The Waxman Book Report Continues
by David Dayen
Henry Waxman must be coming up with one hell of a document about the insurance companies. He's been researching them since at least July, and yesterday he requested even more information. This time, he's investigating the extension of the rescission process to the small business arena.
"I began looking into the practices of the health insurance industry in the last Congress and was deeply disturbed by what we uncovered," said Chairman Waxman. "As part of our ongoing investigation, we are now looking into the practice of health insurance companies terminating the coverage of small businesses when their employees become ill and their health insurance claims increase. We need to better understand how widespread this harmful and destructive practice has become, and how it is impacting small businesses and their employees across the country."
"As we continue our investigation into business practices in the health insurance industry, the treatment of small businesses remains a concern," said Chairman Stupak. "We have documented examples of insurance companies raising small business premiums by an unsustainable amount or canceling a policy once it is discovered a covered employee is sick. Much like rescissions in the individual market, this practice is alarming. To better understand how prevalent this practice is and precisely how many small businesses are impacted, we are asking some of the largest insurers to provide information on their small business policies."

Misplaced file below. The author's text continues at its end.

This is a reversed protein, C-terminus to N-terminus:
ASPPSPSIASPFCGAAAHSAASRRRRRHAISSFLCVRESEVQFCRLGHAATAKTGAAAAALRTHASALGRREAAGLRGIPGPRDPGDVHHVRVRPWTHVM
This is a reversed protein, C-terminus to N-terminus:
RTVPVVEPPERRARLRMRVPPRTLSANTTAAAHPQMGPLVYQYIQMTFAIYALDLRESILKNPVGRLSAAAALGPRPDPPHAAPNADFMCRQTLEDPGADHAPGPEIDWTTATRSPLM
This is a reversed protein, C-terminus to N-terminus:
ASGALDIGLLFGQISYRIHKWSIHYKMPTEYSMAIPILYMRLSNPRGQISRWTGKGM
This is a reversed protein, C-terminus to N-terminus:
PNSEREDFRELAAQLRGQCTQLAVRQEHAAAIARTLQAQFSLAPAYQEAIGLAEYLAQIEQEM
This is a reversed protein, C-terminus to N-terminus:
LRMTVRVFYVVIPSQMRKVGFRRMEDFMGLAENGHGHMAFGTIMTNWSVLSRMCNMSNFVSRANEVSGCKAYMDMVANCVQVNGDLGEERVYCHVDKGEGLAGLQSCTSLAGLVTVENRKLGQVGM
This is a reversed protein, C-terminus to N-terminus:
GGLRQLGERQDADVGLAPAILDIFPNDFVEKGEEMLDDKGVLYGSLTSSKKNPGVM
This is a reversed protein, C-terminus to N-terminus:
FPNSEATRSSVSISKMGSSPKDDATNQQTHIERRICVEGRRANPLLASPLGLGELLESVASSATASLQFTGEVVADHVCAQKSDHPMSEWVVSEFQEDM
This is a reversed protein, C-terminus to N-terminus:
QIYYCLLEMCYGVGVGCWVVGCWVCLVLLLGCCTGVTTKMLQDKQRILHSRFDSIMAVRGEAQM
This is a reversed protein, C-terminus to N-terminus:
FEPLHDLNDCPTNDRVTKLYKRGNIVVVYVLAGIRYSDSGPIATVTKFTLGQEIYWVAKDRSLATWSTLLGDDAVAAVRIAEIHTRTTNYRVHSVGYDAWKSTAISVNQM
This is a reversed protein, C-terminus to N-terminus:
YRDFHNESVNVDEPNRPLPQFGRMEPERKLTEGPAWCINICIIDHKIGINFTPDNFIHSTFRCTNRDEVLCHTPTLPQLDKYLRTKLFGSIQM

The Committee is requesting information and documents for small group policies, including their renewal rates, factors used to determine premium rates, and the maximum premium rate increases.
Because insurers basically guarantee issue to the businesses with whom they deal, the only way they can punish - and hopefully force to drop - a business from continuing to work with them is by unsustainably raising the premiums. You cannot do this with a large company like a Wal-Mart, but small businesses are essentially just a step removed from the individual marketplace in terms of their leverage. So insurers can afford to price those businesses out of the market, if they have employees on their books who actually need to use their health insurance.
That's an incredible admission by the insurance companies that they simply cannot afford to maintain their profits and pay for anyone's health care. So they engage in terminating coverage whenever humanly possible, even when the individual gets it through an employer, to avoid that payment.
Waxman typically engages in slow, deliberate investigations that gradually extract a maximum of damaging information out of the opponent. In this case, he's asked for all of these materials in a rush, and some of the deadlines coincide with Congress' return to Washington. I think he's writing a book - the definitive study of how the health insurance business really works, to be delivered at precisely the moment when Congress reaches the final stages of debate on health insurance reform.